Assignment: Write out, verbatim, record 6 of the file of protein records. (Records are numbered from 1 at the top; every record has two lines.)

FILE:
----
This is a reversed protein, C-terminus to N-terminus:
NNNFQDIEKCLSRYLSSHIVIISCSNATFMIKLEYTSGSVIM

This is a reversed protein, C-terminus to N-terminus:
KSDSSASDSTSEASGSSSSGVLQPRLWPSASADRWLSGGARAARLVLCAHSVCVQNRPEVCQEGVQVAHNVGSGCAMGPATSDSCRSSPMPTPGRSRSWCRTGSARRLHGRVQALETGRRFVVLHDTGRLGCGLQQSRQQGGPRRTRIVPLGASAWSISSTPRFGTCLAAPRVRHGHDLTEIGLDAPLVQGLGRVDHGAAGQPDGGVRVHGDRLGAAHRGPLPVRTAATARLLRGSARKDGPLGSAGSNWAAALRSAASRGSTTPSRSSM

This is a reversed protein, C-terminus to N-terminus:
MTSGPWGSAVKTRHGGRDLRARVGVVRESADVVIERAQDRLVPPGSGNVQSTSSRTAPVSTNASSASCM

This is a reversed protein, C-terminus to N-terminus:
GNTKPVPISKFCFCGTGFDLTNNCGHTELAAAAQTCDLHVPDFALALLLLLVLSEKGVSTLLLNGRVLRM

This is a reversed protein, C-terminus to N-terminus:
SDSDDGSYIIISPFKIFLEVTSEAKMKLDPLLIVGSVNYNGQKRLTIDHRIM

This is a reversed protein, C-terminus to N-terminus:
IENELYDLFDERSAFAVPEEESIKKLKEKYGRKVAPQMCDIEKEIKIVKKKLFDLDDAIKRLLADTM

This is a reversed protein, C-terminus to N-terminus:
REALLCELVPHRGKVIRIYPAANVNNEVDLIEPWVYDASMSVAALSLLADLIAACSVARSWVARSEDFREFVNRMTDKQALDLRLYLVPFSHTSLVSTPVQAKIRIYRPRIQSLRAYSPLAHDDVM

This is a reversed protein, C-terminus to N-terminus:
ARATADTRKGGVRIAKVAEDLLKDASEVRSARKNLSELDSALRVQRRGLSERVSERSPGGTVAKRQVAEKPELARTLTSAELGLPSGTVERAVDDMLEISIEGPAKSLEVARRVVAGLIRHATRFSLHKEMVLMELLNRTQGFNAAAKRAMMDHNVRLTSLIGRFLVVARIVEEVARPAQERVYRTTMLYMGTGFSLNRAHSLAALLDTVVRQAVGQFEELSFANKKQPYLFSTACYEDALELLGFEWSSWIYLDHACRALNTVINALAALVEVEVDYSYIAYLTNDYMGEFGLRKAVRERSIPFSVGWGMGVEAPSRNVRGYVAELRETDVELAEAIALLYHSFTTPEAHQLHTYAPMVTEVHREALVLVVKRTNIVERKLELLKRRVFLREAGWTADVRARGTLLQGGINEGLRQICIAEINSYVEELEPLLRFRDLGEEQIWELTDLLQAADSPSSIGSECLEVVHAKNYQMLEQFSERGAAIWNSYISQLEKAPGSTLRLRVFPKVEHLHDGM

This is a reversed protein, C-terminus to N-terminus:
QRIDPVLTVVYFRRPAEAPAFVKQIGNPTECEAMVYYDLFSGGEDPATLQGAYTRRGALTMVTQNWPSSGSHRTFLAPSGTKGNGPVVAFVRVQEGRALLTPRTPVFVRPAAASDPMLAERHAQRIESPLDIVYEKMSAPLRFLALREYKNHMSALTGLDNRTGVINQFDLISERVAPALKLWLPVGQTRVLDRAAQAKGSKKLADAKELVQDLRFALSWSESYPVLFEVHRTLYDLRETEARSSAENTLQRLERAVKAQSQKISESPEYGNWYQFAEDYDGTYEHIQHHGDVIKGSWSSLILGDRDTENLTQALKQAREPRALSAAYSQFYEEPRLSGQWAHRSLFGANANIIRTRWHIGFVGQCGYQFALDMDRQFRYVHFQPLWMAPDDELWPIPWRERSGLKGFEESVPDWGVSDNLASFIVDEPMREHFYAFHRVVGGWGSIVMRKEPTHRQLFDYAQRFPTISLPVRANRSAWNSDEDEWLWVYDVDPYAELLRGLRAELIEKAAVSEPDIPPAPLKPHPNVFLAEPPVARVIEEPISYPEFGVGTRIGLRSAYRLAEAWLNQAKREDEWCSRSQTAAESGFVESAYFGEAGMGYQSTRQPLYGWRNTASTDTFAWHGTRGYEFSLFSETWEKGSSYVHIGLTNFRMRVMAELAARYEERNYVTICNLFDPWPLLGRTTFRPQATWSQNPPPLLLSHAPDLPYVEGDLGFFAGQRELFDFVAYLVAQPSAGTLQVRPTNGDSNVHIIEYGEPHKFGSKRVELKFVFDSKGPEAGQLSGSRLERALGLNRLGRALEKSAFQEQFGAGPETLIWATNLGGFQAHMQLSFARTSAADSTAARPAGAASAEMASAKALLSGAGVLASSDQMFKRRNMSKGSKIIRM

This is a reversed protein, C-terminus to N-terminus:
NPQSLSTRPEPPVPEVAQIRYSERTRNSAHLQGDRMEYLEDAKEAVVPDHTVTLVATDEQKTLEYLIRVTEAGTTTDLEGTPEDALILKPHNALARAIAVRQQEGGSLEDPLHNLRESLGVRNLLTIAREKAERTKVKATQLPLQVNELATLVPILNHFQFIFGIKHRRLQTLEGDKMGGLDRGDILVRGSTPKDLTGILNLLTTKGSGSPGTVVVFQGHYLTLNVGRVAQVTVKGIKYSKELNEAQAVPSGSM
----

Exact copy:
This is a reversed protein, C-terminus to N-terminus:
IENELYDLFDERSAFAVPEEESIKKLKEKYGRKVAPQMCDIEKEIKIVKKKLFDLDDAIKRLLADTM